It’s Time for Hearings into the Trial Bar’s Crimes

By May 2, 2008Briefly Legal

A recurring theme here at Shopfloor.org and with other advocates of tort reform — the American Tort Reform Association and The Examiner newspaper, for example — is the obvious need for Congress to conduct oversight hearings of the trial bar’s crimes and their costs to the U.S. economy. The time has now arrived. On May 19, Melvyn WeissWilliam Lerach is due to report to prison — following in the footsteps of his former partner, William Lerach — for his conviction in leading a decades-long conspiracy at Milberg-Weiss to pay kickbacks in the filing of class-action lawsuits.

Today, House Republican Leader John Boeher and Rep. Lamar Smith (R-TX), the ranking Republican on the House Judiciary Committee, sent a letter to Chairman John Conyers asking for such a hearing. (Copy of the letter here.) As the two note in their letter: “Mr. Lerach himself told the Wall Street Journal his illegal conduct and that of his law partners was an ‘industry practice.’ At his sentencing, one of his supporting letters quoted Mr. Lerach as saying, ‘Everybody was paying plaintiffs so they could bring their cases.'” More:

The Republican-led Congress responded aggressively to the Enron and WorldCom scandals earlier this decade. Now the Democrat-led Congress needs to do its job and examine the scandal at Milberg Weiss, which potentially has deeper and more far-reaching implications. Nearly three months have passed since Mr. Lerach was sentenced, but this Congress has yet to conduct even a single hearing to determine the extent to which crimes such as his are occurring in the rest of the industry.

If in fact the crimes committed by Mr. Lerach and his colleagues are an “industry practice,” as Mr. Lerach himself confessed, then the United States Congress is sitting idle while criminal behavior in the trial lawyer industry threatens American jobs and feeds like a parasite on the prosperity of working families. The American people deserve answers.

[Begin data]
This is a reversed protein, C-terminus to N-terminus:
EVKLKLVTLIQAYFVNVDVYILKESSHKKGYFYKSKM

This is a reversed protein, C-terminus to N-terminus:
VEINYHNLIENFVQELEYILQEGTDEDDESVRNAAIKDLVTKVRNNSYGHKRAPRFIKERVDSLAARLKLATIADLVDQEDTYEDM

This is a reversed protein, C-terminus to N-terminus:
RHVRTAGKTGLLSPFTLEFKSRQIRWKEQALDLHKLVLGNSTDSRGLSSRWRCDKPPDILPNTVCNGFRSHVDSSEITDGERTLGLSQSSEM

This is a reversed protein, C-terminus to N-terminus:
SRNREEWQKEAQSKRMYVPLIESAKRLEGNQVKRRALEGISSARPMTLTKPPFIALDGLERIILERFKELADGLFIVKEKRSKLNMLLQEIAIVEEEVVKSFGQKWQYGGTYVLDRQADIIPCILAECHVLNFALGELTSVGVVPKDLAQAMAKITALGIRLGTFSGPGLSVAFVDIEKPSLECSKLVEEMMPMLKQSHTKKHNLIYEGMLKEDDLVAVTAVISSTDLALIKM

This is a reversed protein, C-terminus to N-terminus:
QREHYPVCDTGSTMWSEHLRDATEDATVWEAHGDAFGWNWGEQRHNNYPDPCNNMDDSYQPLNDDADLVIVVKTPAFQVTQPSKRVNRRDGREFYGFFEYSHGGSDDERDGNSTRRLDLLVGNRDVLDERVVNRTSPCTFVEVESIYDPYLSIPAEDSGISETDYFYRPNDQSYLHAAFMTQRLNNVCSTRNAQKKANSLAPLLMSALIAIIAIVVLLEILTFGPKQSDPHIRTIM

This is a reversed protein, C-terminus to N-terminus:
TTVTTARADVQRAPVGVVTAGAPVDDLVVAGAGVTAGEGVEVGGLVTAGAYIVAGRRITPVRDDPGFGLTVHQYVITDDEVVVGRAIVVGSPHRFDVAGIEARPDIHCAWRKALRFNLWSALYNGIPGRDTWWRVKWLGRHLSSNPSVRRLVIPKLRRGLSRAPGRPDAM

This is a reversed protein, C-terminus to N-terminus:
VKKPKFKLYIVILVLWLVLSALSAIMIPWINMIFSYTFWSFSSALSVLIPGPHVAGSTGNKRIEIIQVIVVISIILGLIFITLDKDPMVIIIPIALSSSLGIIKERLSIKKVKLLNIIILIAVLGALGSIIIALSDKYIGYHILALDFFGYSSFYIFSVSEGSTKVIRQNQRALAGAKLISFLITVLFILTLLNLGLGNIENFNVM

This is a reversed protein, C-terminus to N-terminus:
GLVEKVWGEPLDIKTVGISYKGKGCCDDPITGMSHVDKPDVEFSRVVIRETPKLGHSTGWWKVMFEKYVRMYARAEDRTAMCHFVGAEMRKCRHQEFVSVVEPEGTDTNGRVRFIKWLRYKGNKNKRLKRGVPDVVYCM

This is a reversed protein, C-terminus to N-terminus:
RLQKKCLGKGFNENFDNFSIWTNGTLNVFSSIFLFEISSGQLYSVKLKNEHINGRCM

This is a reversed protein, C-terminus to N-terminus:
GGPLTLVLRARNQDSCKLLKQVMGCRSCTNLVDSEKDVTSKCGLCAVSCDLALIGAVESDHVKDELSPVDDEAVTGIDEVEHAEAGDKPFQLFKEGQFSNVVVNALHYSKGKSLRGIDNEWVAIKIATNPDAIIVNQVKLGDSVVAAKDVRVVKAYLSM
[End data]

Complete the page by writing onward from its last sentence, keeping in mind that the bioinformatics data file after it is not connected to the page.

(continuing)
• How many of these cases are brought as a result of illegal payments to plaintiffs?
  • What other types of conflicts exist between trial lawyers and the injured investors they purport to represent?
  • What reforms should Congress enact to eradicate these abuses from our judicial system?
  • We respectfully request that the House Committee on the Judiciary schedule a hearing by May 19 to begin the process of answering these questions in a complete and bipartisan way. Thank you for your attention to this important matter.

    We would be naive to think partisanship didn’t enter into this request. Trial lawyers represent a major political force within the Democratic party, much appreciated for their generosity in campaign contributions. If Chairman Conyers declines to hold a hearing, the Republicans will make an issue of it.

    But so what? Crimes were committed that wreaked great harm on the economy, damaged people’s reputations, and produced unjust results — all part of what did indeed appear to be an industrywide practice. The call for Congressional oversight stands on its own merits, and the public deserves an answer to the questions posed by Reps. Boehner and Smith.

    A hearing…now.

    UPDATE (12:26 p.m.): From Law.com: “John B. Torkelsen, a former expert witness in hundreds of shareholder derivative and class action cases for Milberg Weiss, pleaded guilty on Thursday to perjury charges.”

    Also, from Reuters: “Indicted U.S. law firm Milberg LLP is in settlement talks with federal prosecutors to resolve a long-running criminal case involving accusations it paid illegal kickbacks to clients, sources close to the talks said on Tuesday.”

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